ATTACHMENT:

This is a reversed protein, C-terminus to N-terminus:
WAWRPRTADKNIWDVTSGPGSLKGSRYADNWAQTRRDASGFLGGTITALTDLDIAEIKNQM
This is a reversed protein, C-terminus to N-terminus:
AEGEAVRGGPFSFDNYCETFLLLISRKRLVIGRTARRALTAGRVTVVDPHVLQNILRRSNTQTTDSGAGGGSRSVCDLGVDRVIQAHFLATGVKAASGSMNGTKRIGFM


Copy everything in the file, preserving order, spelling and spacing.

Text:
This is a reversed protein, C-terminus to N-terminus:
WAWRPRTADKNIWDVTSGPGSLKGSRYADNWAQTRRDASGFLGGTITALTDLDIAEIKNQM
This is a reversed protein, C-terminus to N-terminus:
AEGEAVRGGPFSFDNYCETFLLLISRKRLVIGRTARRALTAGRVTVVDPHVLQNILRRSNTQTTDSGAGGGSRSVCDLGVDRVIQAHFLATGVKAASGSMNGTKRIGFM